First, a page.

There is now a much clearer reason for why Bobby Ryan may have struggled to produce offensively on a consistent basis with the Ottawa Senators since November.
The right-winger will have sports hernia surgery on Thursday in Montreal to deal with an injury that has bothered him for much of the last four months.
"Bobby has been dealing with the discomfort of this injury since it was sustained in November," Senators general manager Bryan Murray said in a statement released by the NHL team. "Both Bobby and our medical staff were hopeful that we could hold off from having surgery until the completion of the season, but he aggravated the condition last Saturday in Dallas to the point that surgery is now the only option."
Ryan, 27, missed his first two games of the season earlier this week after only sitting out a combined three games in the previous four campaigns.
The former Anaheim Duck had an outstanding start to his first season in Ottawa with nine goals and 19 points in his first 17 games through Nov. 9.
"Well he certainly started very, very well," said Murray on the Senators team website. "He shoots the puck awfully well, he scored some goals, his line obviously carried the team early on. He was a big part of that.
"I think after the hernia started to get aggravated a little bit he seemed to shoot the puck a bit less. Overall, very happy and satisfied with his overall play and we know he'll be a real contributor going forward."
'Bobby has worked hard to play through this injury to help his team and his teammates, and had yet to miss a game this season prior to the injury progressing to this point.' - Senators GM Bryan Murray on forward Bobby Ryan
Ryan mustered only 29 points in 53 games since Nov. 9.
"Bobby has worked hard to play through this injury to help his team and his teammates, and had yet to miss a game this season prior to the injury progressing to this point," Murray said of Ryan, whose 23 goals this season leads the club.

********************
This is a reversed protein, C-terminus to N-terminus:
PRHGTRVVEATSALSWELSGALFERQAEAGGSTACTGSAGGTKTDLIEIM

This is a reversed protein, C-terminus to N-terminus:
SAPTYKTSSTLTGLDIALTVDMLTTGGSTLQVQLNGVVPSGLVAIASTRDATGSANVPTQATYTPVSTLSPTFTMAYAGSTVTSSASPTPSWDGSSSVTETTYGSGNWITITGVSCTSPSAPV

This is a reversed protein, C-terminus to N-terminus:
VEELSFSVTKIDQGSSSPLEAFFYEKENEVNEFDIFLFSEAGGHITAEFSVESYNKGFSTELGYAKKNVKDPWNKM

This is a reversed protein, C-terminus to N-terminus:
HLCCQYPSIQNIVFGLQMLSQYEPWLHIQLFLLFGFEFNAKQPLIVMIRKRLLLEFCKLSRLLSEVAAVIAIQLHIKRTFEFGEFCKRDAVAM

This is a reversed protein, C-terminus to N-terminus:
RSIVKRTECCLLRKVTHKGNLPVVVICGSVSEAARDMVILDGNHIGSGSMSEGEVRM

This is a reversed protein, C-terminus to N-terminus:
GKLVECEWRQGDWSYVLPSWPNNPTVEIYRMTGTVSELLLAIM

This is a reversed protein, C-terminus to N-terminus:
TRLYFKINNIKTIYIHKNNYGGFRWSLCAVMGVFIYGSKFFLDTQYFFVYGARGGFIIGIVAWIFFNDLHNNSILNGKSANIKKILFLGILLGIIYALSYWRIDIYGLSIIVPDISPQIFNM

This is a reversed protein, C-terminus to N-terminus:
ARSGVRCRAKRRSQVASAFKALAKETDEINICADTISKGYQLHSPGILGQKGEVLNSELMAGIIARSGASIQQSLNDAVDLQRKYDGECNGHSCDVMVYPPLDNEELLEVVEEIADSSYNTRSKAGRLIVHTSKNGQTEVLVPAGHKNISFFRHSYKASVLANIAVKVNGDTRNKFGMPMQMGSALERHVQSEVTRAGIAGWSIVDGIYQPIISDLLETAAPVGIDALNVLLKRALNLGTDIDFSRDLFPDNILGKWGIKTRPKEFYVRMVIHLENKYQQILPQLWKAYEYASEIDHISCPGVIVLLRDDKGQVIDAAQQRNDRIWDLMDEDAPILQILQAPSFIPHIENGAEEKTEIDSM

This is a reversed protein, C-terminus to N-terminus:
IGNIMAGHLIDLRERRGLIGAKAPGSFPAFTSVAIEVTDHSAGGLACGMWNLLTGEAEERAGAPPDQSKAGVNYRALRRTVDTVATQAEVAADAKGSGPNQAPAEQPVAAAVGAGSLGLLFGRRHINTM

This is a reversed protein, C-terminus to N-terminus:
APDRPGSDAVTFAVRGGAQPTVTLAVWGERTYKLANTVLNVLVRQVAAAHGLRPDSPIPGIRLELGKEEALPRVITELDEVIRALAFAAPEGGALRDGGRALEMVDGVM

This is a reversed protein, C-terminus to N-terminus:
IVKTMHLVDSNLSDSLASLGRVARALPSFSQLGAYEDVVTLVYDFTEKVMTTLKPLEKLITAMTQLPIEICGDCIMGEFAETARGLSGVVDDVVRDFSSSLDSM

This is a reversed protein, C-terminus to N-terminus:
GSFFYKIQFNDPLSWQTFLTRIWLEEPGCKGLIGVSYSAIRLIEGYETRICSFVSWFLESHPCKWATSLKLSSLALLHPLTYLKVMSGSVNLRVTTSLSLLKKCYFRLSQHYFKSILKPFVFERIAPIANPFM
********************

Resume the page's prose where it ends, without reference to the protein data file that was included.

Ryan's teammates were aware of the discomfort the winger was dealing with and offered their support.
"He battled through it and tried to work through it and it was something they were trying to give him help and he played well through it," said linemate Kyle Turris. "It will be nice when he's healthy and feeling better and able to get back at it.
"We knew it had been nagging him for a while and for him to battle through it and continue to try playing is something that we all respect him for."
Ryan topped 17 minutes of ice time in eight of his first 17 games but only 18 times since in 53 starts, an indication that his body couldn't handle the same workload.
"We're confident that he'll recover in time to have a full summer of training that will allow him to be back in our lineup and help this team be successful next season," said Murray.
In each of his first four 82-game NHL seasons, Ryan scored more than 30 goals, including a career-high 35 in the 2009-10 season, and was on track to do it again before suffering his latest injury.
Out of playoff mix
The Senators entered play Thursday out of the playoff picture in the Eastern Conference, sitting 12th with a 29-29-14 record, eight points behind the eighth-place Detroit Red Wings.
It's believed the recovery time for sports hernia surgery is four to six weeks, meaning Ryan won't be in the conversation to play for the United States at the world hockey championship that runs May 9-25 in Minsk, Belarus.
Playing at less than 100 per cent for an extended period didn't hurt Ryan's desire to compete. It seems he would have had no issues competing at the Sochi Olympics in February, based on his disappointment in January at being left off the U.S. team's roster.
At the time, Ryan called out USA Hockey and director of player personnel Brian Burke for the way the process was publicized.
"It was kinda gutless," Ryan told a scrum of reporters. "I almost feel degraded when it comes out like that. It is what it is, that's their decision and that's how they feel about me."
Burke, who drafted Ryan in 2005 while GM of the Ducks, made some candid and disparaging remarks about the player leading up to the Olympic roster announcement.
"He is not intense. That word is not in his vocabulary," Burke said during one Olympic meeting, as quoted by ESPN.com. "It's never going to be in his vocabulary. He can't spell intense."
Burke also praised Ryan and his ability as a game-breaker, saying that while Max Pacioretty and Brandon Saad, other candidates for the American team, were both better 60-minute players, "neither can do what Bobby can do."
Ryan's injury has created an opportunity for Mark Stone, who was recalled from Binghamton in the American Hockey League last weekend.
Ottawa hosts the Florida Panthers on Friday at 7:30 p.m. ET.